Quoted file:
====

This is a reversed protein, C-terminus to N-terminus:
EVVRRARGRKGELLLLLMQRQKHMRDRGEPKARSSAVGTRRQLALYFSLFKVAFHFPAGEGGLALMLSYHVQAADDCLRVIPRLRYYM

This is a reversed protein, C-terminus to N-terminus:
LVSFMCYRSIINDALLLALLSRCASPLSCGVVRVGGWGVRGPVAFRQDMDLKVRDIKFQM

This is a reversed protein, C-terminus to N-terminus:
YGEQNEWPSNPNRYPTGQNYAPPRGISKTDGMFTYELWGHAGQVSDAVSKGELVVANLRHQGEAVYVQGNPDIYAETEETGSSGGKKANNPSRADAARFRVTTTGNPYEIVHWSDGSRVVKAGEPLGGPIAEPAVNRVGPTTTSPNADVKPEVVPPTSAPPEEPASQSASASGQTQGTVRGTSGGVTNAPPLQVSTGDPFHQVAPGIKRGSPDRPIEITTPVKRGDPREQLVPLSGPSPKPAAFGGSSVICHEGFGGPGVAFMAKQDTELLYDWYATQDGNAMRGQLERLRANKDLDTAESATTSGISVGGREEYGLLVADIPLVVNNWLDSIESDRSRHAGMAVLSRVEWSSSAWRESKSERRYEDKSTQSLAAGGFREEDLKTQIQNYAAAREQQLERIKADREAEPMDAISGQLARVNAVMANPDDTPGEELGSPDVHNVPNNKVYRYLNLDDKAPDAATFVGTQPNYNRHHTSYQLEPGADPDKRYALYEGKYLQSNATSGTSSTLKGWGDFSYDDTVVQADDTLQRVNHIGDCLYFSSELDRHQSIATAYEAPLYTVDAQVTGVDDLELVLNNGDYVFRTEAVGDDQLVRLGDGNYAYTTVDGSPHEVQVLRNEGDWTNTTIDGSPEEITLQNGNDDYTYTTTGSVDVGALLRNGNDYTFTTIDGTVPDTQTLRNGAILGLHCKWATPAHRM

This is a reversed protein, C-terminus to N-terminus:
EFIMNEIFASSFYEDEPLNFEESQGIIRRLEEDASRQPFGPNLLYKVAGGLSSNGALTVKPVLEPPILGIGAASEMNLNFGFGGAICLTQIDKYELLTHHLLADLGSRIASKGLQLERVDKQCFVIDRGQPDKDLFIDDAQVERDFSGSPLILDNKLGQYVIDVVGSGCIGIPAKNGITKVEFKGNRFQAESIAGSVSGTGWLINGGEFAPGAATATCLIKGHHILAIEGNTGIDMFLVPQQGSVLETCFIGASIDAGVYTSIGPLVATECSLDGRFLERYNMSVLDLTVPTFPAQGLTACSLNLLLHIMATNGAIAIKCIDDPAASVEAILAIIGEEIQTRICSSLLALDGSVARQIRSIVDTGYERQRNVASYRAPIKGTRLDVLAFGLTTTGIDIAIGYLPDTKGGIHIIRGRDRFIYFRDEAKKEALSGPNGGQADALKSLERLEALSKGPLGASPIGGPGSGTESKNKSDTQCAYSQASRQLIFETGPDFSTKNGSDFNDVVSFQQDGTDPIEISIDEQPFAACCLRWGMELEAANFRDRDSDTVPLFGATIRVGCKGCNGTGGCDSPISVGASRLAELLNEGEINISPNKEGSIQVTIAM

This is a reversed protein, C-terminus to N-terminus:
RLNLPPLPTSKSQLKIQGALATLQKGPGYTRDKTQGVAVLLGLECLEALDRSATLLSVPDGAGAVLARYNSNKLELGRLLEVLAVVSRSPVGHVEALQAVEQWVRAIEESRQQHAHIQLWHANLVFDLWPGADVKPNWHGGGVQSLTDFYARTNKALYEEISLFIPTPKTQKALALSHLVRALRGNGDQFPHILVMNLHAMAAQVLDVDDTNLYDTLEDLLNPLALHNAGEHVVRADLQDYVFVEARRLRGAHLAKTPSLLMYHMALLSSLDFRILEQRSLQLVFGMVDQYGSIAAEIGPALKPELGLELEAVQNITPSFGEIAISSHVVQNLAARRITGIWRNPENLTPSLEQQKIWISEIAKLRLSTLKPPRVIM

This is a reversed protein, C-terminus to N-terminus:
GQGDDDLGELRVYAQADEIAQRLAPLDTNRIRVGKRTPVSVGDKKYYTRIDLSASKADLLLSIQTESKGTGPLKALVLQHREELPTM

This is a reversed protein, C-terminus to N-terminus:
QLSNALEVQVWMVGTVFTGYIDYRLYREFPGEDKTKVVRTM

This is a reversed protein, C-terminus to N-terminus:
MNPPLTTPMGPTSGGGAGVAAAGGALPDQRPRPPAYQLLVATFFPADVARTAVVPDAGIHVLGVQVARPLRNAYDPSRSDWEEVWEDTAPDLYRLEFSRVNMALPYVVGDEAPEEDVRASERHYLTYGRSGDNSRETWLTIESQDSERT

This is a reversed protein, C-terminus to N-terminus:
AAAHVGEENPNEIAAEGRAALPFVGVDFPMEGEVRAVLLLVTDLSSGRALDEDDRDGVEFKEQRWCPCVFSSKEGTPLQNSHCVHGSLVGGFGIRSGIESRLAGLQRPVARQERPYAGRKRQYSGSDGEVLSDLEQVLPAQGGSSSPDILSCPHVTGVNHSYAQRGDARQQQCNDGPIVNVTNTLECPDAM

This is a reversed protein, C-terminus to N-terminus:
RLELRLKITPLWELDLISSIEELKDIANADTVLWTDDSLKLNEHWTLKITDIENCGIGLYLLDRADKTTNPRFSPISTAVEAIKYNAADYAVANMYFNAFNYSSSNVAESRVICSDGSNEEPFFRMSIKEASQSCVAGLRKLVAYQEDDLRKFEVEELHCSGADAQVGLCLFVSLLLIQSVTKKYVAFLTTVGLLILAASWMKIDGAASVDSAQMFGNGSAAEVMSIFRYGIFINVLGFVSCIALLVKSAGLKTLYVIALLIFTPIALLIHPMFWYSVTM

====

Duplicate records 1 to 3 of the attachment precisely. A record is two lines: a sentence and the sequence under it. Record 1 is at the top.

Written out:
This is a reversed protein, C-terminus to N-terminus:
EVVRRARGRKGELLLLLMQRQKHMRDRGEPKARSSAVGTRRQLALYFSLFKVAFHFPAGEGGLALMLSYHVQAADDCLRVIPRLRYYM

This is a reversed protein, C-terminus to N-terminus:
LVSFMCYRSIINDALLLALLSRCASPLSCGVVRVGGWGVRGPVAFRQDMDLKVRDIKFQM

This is a reversed protein, C-terminus to N-terminus:
YGEQNEWPSNPNRYPTGQNYAPPRGISKTDGMFTYELWGHAGQVSDAVSKGELVVANLRHQGEAVYVQGNPDIYAETEETGSSGGKKANNPSRADAARFRVTTTGNPYEIVHWSDGSRVVKAGEPLGGPIAEPAVNRVGPTTTSPNADVKPEVVPPTSAPPEEPASQSASASGQTQGTVRGTSGGVTNAPPLQVSTGDPFHQVAPGIKRGSPDRPIEITTPVKRGDPREQLVPLSGPSPKPAAFGGSSVICHEGFGGPGVAFMAKQDTELLYDWYATQDGNAMRGQLERLRANKDLDTAESATTSGISVGGREEYGLLVADIPLVVNNWLDSIESDRSRHAGMAVLSRVEWSSSAWRESKSERRYEDKSTQSLAAGGFREEDLKTQIQNYAAAREQQLERIKADREAEPMDAISGQLARVNAVMANPDDTPGEELGSPDVHNVPNNKVYRYLNLDDKAPDAATFVGTQPNYNRHHTSYQLEPGADPDKRYALYEGKYLQSNATSGTSSTLKGWGDFSYDDTVVQADDTLQRVNHIGDCLYFSSELDRHQSIATAYEAPLYTVDAQVTGVDDLELVLNNGDYVFRTEAVGDDQLVRLGDGNYAYTTVDGSPHEVQVLRNEGDWTNTTIDGSPEEITLQNGNDDYTYTTTGSVDVGALLRNGNDYTFTTIDGTVPDTQTLRNGAILGLHCKWATPAHRM